Single Cover for "Look At Me Now" (Source: Stereogum)
San Marino High School

Annot(e)tations: Nostalgia and hope converge on Caroline Polachek’s ‘Look At Me Now’

Annot(e)tations is a column by Austin Nguyen that shines a light on the hidden gems of recently released albums or singles that may have flown under your radar. This week, he discusses Caroline Polachek’s “Look At Me Now.”

A broken heart and a tuned guitar — that’s all you really need to write a song, right? I mean, at least that’s what Ed Sheeran has proved to us through his career, strumming on a stool for his stadium tours and making the guitar near synonymous with piano balladry (“Photograph,” “The A Team,” the list goes on and on).

Of course, he’s not the only perpetrator; from other anodyne name-brand radio stars (Camila Cabello’s “All These Years”) to Critic-Certified indie darlings (Soccer Mommy’s “Flaw”), the acoustic instrument has become a trope of romancing or regret. Ed Sheeran, however, seems to have benefitted the most from plucking the sap between those six strings, establishing a paradigm that has lasted a near decade.

What makes Caroline Polachek’s “Look At Me Now” so refreshing, as a result, is how she sculpts that mold into her own vision, a lens equally colored with hope as it is with nostalgia, the present as it is with the past.

The track (her newest single from the soon-to-be-released album “Pang”) might not have the pointillistic poetry or leave-it-all-on-the-floor vocals of Julien Baker, but there’s something else sublime to be said about simplicity, how Polachek breaks away from her own signature sound of synth-laden production yet still finds herself in guitar chords and blunt one-liners.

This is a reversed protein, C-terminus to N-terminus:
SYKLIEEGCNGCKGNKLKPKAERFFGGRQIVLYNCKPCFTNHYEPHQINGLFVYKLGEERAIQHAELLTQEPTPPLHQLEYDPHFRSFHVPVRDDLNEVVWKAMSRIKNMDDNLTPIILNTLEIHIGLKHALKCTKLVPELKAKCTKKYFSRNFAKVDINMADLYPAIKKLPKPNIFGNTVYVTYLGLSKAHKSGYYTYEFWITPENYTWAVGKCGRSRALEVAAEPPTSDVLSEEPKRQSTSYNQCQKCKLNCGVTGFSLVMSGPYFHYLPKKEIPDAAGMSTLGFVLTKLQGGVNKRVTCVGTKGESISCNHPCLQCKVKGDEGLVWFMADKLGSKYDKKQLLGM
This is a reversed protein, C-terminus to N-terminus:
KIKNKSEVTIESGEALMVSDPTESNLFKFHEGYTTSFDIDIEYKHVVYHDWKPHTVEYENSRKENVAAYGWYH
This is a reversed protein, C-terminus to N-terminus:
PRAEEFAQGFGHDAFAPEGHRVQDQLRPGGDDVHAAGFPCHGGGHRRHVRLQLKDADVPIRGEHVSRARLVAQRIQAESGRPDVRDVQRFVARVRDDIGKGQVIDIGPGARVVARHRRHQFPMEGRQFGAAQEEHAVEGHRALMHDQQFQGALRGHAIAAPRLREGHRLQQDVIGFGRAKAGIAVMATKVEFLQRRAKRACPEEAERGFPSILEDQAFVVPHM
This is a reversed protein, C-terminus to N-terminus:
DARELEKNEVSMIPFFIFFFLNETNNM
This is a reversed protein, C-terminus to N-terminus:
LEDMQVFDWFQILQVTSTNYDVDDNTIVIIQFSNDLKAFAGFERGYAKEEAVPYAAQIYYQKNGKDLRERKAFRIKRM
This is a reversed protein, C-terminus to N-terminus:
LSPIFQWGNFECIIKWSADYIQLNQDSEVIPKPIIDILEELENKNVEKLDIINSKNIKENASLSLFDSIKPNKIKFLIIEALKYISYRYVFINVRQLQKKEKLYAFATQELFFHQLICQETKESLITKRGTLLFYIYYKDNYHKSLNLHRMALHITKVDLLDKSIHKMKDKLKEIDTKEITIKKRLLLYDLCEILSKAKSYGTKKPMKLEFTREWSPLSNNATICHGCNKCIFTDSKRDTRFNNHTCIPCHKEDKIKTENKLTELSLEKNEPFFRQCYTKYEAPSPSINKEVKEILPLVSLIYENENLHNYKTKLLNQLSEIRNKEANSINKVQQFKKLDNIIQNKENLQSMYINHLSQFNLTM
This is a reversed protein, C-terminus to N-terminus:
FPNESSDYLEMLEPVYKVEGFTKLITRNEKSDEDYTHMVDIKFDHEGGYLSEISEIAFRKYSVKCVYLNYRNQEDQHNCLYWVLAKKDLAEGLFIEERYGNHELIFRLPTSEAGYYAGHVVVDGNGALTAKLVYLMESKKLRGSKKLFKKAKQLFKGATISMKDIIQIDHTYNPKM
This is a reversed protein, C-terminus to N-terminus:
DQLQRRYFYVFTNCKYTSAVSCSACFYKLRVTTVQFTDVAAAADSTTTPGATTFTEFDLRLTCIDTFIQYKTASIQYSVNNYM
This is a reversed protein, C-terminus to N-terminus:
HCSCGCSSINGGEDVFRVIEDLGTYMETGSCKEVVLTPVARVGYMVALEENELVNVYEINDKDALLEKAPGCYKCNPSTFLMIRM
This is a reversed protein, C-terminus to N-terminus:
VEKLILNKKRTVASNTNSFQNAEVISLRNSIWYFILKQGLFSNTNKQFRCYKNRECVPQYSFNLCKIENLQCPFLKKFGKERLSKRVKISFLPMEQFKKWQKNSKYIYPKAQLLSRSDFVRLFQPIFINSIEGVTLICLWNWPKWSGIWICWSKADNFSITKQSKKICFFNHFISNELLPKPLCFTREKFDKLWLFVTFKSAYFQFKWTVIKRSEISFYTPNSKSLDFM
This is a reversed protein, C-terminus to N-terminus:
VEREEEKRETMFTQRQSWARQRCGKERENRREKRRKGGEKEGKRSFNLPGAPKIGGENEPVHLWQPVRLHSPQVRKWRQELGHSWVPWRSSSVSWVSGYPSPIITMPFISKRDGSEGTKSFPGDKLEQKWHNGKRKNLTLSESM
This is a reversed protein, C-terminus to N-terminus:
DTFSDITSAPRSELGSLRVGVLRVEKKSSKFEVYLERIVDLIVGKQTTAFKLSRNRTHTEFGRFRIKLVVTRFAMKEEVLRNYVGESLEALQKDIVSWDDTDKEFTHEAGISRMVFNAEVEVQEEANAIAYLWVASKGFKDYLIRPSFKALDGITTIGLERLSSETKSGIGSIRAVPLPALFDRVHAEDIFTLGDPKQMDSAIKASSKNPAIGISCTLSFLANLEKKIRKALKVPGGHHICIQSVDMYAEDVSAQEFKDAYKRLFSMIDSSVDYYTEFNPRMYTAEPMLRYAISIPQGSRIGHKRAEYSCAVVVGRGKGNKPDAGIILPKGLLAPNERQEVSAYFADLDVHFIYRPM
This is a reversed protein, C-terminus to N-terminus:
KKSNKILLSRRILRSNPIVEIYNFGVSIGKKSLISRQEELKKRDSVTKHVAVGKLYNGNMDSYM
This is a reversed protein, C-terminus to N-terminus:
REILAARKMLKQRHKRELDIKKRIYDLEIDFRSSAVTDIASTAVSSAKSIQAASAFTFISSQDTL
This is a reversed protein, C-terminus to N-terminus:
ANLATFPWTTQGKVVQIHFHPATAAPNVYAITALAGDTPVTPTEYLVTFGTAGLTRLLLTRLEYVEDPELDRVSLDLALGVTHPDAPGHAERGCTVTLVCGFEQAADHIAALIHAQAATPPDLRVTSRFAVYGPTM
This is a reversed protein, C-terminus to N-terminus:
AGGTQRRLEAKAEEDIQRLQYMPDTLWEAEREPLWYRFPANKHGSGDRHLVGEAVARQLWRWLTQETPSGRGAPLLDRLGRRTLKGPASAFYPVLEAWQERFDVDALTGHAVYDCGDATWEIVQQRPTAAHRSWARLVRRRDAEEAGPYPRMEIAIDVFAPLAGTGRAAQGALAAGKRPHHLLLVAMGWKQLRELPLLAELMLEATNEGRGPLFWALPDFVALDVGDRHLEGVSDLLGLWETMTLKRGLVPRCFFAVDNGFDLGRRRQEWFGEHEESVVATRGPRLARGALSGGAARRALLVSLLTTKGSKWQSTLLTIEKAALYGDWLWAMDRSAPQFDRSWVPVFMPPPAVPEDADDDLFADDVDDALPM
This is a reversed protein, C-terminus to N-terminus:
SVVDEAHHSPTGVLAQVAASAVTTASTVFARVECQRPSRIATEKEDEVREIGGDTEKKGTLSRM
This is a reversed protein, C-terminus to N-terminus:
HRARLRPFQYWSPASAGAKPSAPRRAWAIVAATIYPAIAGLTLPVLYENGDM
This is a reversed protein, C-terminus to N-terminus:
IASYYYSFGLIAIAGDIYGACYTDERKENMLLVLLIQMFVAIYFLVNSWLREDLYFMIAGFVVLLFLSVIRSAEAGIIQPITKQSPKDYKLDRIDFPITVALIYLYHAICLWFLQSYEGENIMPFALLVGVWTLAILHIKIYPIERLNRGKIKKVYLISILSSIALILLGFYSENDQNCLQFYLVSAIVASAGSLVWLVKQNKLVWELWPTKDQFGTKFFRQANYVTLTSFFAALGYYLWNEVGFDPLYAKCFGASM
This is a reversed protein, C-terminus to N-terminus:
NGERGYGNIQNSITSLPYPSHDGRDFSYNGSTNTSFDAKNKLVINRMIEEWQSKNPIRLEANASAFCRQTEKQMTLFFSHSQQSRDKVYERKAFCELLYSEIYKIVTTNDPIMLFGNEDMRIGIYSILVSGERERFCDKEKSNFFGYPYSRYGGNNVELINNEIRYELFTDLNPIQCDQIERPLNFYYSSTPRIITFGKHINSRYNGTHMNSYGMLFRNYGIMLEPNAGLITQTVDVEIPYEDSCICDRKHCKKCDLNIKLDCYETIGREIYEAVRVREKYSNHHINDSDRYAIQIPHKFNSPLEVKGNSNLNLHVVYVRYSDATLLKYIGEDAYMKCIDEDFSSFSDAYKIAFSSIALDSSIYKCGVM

Shifting between the anxieties of a younger self (“Will you be a shipwreck or a star?”) and the self-assurance of the present (“Gonna stay right here & face the storm”), much of “Look At Me Now” is a time capsule created through words, but somehow, with Polachek’s magic touch, the song sounds like one too.

The guitar seems to vacillate between time just as much as Polachek’s lyrics do, affected with just enough reverb to be both blurred by the haze of memory and distinct with the clarity of the present all at once, while the arpeggiated synths at the end of each chorus become glimmers of the future, fluorescent little sparks we carry within ourselves knowing that our story isn’t over yet.

Lyrically, there are times when Polachek’s words come off as safe and trite, when the impersonality of her past aliases (Chairlift, Ramona Lisa, CEP) seems to bleed through. Lines like “trying to find the light switch in the dark” could have been delivered by any auditioning, self-proclaimed singer-songwriter on “America’s Got Talent,” and the bridge takes a “Fight Song” approach to empowerment, ever so slightly less prosaic than Rachel Platten’s Disney-friendly hyphenations (“take-back-my-life song”). But “Look At Me Now” also boasts some of Polachek’s most poignant lines to date. Whereas “Door” and other past songs seemed muddled and vague (“Girl in a sweater/ Perpetual novice”), it’s impossible to miss the pinching reality of the artist’s strongest songwriting: “‘Have you not been sleeping?’/ How could I be?” and “Said I’d never leave you/ But here we are.”

Each line encapsulates that adage of how “the more things change, the more they stay the same,” of how time can break promises and braid paths together and apart. And that’s the true singularity of “Look At Me Now,” the reason for its sui generis qualities.

The song isn’t just some excerpt from a day-in-the-life diary that was fished out from a box’s bric-a-brac; here, the pages are weathered and sunbaked, their corners torn, but the ink of the story is written anew.